Ich also known as white spot disease (Ichthyophthirius multifiliis)
Ich is a small protozoan that is very common, fish infected will often start rubbing themselves on ornaments and against the gravel. Ich appears as small white spots on the fish, that make the fish appear as if they have been sprinkled with grains of salt all over their body. There are many treatments for ich available, the most effective treatment I have found (if your fish will eat it) is the new life spectrums ick shield. I have treated several fish using this food and as long as the fish were willing to eat the food, it has been very successful.
Fin, Tail, and Mouth Rot
You will usually notice what looks like frayed fins and or tails, with fin rot, mouth rot can really look terrible, just like it sounds the mouth appears to be rotting away, often leaving the mouth looking like it is stuck open and can make eating very difficult for your fish. Fin and mouth rot are often caused by poor water conditions, or injured fish, which then leads to a bacteria infection. There are antibiotics and other treatments such as melafix you can use as directed to treat your fish. I find often times just doing extra frequent (sometimes daily) water changes and a little bit of aquarium salt can do the trick in the less extreme cases.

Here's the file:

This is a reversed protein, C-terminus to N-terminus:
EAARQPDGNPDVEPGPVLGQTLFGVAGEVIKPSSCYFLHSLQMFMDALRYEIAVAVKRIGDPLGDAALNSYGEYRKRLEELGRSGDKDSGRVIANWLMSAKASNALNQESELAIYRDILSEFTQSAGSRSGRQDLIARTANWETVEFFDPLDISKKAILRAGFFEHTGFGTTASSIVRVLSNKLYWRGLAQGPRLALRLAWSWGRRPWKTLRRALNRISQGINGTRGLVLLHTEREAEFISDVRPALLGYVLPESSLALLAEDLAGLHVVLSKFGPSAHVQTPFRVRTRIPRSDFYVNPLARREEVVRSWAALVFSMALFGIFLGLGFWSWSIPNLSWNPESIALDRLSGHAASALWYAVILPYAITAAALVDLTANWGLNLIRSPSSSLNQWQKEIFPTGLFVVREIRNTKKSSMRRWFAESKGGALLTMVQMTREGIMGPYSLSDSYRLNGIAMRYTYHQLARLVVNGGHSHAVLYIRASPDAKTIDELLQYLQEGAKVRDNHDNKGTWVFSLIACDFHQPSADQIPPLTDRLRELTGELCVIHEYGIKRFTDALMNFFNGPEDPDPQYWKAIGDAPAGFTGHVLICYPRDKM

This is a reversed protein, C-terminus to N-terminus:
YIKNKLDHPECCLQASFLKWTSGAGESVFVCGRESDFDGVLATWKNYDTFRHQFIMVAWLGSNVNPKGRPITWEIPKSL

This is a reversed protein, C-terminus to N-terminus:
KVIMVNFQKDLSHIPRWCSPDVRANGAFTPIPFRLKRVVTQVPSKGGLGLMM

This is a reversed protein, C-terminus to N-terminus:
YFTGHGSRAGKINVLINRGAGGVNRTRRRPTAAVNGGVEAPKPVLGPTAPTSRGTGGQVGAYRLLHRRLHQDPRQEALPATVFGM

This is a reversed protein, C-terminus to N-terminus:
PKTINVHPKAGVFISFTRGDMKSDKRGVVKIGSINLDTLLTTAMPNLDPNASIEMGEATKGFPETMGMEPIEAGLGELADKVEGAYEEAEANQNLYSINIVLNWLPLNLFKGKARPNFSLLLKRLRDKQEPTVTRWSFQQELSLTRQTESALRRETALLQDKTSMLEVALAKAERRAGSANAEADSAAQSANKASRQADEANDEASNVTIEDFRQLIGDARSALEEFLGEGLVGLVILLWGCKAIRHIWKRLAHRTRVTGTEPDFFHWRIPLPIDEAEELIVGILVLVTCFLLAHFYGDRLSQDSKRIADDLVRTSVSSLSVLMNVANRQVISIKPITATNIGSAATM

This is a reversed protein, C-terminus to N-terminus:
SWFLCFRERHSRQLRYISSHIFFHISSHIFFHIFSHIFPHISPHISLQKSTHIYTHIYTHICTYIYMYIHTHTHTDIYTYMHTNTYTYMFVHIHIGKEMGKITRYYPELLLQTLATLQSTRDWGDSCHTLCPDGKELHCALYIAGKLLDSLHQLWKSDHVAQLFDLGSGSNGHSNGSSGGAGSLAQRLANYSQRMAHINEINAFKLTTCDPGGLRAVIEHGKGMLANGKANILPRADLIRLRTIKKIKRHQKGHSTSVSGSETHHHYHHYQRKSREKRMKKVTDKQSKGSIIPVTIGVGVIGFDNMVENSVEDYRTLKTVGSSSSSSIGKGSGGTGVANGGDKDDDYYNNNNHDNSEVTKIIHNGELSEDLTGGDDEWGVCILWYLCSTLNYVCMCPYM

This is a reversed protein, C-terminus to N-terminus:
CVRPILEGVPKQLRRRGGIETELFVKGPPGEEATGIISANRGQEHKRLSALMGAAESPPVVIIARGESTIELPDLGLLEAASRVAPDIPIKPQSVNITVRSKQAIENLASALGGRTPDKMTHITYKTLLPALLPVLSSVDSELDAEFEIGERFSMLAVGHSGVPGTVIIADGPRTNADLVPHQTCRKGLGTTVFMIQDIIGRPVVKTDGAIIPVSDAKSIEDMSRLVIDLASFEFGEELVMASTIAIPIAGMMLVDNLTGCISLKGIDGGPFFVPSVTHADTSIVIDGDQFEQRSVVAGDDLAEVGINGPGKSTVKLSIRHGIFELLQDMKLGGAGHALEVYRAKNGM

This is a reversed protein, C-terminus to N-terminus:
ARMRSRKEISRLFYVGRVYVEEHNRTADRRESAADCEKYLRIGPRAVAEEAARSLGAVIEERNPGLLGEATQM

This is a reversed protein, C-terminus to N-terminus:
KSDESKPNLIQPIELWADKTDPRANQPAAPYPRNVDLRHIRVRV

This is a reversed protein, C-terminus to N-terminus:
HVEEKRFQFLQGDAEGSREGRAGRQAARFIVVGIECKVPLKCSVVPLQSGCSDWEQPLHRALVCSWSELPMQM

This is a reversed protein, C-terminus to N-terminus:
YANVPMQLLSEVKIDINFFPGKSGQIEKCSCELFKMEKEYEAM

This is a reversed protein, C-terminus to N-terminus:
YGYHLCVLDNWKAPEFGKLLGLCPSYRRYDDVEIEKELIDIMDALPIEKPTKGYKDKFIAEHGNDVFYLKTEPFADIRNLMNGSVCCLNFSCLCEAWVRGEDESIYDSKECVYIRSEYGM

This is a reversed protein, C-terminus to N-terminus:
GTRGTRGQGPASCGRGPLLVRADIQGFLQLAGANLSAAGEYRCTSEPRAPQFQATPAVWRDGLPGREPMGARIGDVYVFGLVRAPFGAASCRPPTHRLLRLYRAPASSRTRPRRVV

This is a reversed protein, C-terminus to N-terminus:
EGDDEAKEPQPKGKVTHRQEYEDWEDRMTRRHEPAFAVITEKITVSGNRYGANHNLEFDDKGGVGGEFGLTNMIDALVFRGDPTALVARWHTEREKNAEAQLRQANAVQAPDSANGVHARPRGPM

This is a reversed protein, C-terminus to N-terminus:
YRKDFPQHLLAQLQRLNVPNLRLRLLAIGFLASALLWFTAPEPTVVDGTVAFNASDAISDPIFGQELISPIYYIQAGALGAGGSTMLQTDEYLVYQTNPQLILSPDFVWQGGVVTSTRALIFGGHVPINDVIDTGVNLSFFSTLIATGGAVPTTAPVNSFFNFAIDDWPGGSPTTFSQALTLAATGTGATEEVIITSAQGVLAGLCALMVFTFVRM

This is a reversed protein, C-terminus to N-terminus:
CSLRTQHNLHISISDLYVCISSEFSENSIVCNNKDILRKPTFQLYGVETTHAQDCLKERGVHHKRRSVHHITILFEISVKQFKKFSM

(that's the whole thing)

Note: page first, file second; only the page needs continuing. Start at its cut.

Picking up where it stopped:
Fish that have a fungal infection tend to have a gray or white growth on their body or fins. The discoloration often appears as if there is cotton on your fish. If left untreated the fungus will continue to eat away at the fish’s body. This can be sometimes caused by or lead to bacterial infections on your fish, that might also need to be treated as well. This infection, like fin rot, can also be caused by poor water conditions, older fish, or fish that have been injured. With this, there are several treatments available, commonly used are pimafix for antifungal use, and melafix if there is a secondary bacterial infection.
Dropsy is often recognized by your fish having bloating and seeing protruding scales on your fish. This is usually caused by a bacterial infection of the kidneys, and this can sometimes cause renal failure. Often this disease comes on in fish that are either already ill, older, or have been kept in poor water conditions. Antibiotics and frequent water changes tend to be used for treating dropsy, but frequently, because of renal failure, this disease is often fatal.
Also known as gold dust disease, fish experiencing this will often have a rust like appearance on their bodies. Fish will often become lethargic and begin to rub themselves on ornaments and gravel trying to break free of the parasite. You will also sometimes notice clamped fins and labored breathing. A common treatment for velvet is shutting off the tank lights, raising the temperature in the tank, possibly even covering the tank to help keep light out. Copper based treatments can also be used to treat cases of velvet if used as directed.
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